Virtual instructors are becoming more common amid New Jersey's longstanding teacher shortages, and lawmakers want to set some rules. (Photo by New Jersey Monitor)
New Jersey legislators took the first steps toward regulating a post-pandemic boom in remote schooling that teachers’ unions and some lawmakers fear could erode learning standards as the state seeks to fill achievement gaps left by COVID-19-related school closures.
But school principals and administrators praised the practice during a discussion-only joint session of the Senate and Assembly education committees, where school officials said virtual lessons are a sorely needed tool to address a long-standing shortage of teachers.
“A year ago, at the governor’s task force, they said, ‘If we fail to do something, we’re going to be sitting here in dire straits,’ and that’s where we are,” said David Aderhold, superintendent of the West Windsor-Plainsboro School District. “The issue is we don’t have New Jersey certified educators.”
Aderhold and others said remote schooling firms that have grown in popularity following the pandemic, while not ideal, could help temporarily fill teacher vacancies for positions when schools find no suitable applicants — or for which they receive no applications at all. Other districts use remote courses to offer classes they can’t in person, like less-popular foreign languages courses and certain advanced placement courses, they said.
Remote instructors appear in their classrooms via live stream or through a prerecorded video, and another school official is present in the classroom, Aderhold said.
Questions remain over such instructors’ qualifications. Theresa Fuller, president of the North Plainfield Education Association, charged instructors from remote education firm Elevate K-12 who teach in her district never cleared the numerous bars faced by traditional educators.
With some exceptions, prospective educators in New Jersey must have a college degree, complete a teacher preparation course, pass two separate state-specific exams, and meet a student-teaching requirement to receive their certificate.
Those requirements join others — like criminal background checks, residency requirements, and school board votes — that Fuller said virtual teachers are not subjected to.
“While me and my colleagues have duly met these requirements, these requirements have not been met by the Elevate instructors in the classrooms down the hall from me, nor have these requirements been met in other classrooms across the state where these for-profit companies are taking advantage of the post-COVID educator shortage to funnel local tax dollars away from our state,” Fuller said.
Lauren Turner, a spokesperson for Elevate K-12, said the firm’s instructors were certified to teach in New Jersey, many through the state’s certification reciprocity system.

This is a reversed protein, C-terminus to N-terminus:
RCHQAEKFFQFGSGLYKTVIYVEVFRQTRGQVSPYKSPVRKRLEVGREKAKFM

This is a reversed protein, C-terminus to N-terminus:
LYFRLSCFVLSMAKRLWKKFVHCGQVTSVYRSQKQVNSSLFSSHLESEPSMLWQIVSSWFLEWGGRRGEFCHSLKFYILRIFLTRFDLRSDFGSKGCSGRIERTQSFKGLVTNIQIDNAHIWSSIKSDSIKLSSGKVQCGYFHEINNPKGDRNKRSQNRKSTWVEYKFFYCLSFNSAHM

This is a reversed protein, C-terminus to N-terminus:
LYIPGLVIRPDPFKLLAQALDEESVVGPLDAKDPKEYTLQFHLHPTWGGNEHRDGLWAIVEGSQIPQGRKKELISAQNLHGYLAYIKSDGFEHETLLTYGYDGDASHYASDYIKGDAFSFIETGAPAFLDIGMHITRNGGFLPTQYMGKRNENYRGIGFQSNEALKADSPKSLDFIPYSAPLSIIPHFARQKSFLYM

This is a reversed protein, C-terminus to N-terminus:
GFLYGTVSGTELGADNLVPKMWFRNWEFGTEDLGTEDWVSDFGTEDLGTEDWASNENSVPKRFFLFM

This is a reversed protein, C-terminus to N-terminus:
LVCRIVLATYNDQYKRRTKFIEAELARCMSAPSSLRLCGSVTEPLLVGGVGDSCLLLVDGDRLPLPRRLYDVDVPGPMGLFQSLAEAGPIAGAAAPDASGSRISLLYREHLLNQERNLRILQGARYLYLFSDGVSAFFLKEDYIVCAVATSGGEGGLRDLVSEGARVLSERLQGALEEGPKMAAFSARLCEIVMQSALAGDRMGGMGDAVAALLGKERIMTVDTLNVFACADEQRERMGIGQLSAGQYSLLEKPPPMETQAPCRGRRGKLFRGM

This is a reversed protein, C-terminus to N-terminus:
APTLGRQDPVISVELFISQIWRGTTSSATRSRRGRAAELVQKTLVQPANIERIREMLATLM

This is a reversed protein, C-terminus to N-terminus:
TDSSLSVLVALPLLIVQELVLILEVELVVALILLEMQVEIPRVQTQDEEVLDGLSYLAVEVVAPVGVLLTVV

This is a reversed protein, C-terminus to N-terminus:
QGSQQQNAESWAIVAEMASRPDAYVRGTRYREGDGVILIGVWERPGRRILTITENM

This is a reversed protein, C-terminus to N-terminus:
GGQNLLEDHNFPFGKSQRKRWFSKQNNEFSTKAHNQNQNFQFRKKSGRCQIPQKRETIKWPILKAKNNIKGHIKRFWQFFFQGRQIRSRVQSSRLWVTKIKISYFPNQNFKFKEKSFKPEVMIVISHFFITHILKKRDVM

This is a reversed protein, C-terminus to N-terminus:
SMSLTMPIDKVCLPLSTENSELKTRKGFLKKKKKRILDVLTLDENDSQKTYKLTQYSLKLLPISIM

Evan Erdberg, CEO and founder of Texas-based remote teaching firm Proximity Learning, said instructors his company provided to more than 40 New Jersey school districts were certified through reciprocity with another state.
New Jersey does not automatically reciprocate teaching certificates granted in other states, though it does offer reciprocal certification for educators who have completed certain preparation programs and passed teaching exams administered by New Jersey or another state.
Out-of-state educators can also receive reciprocity if they hold a non-provisional teaching certificate issued in another state and have taught for at least two years.
“We are not here to replace teachers,” Erdberg said. “We’re here to ensure students get access to a teacher while the district continues to search for and hire a teacher. The best thing for students is to have a certified teacher in front of them, whether it’s virtual or in person, versus having just a sub or an aide who does not have content knowledge to teach them.”
New Jersey lawmakers, ever wary of losing the national regard earned by New Jersey public schools, appeared concerned at the prospect of out-of-state certificates becoming more and more common among New Jersey’s educators.
“That was probably the most alarming thing I’ve heard in the last five hours, that we have folks in New Jersey who are not certified currently to be teaching who are teaching in New Jersey,” said Sen. Vin Gopal (D-Monmouth), the senate education chairman. “I do think there’s a big difference between a certified teacher in Mississippi versus New Jersey.”
Despite its longevity, the full scale of New Jersey’s teacher shortage remains unknown. It’s unclear whether the Department of Education ever completed a statutorily required annual report on teacher retention that was first due in mid-2022.
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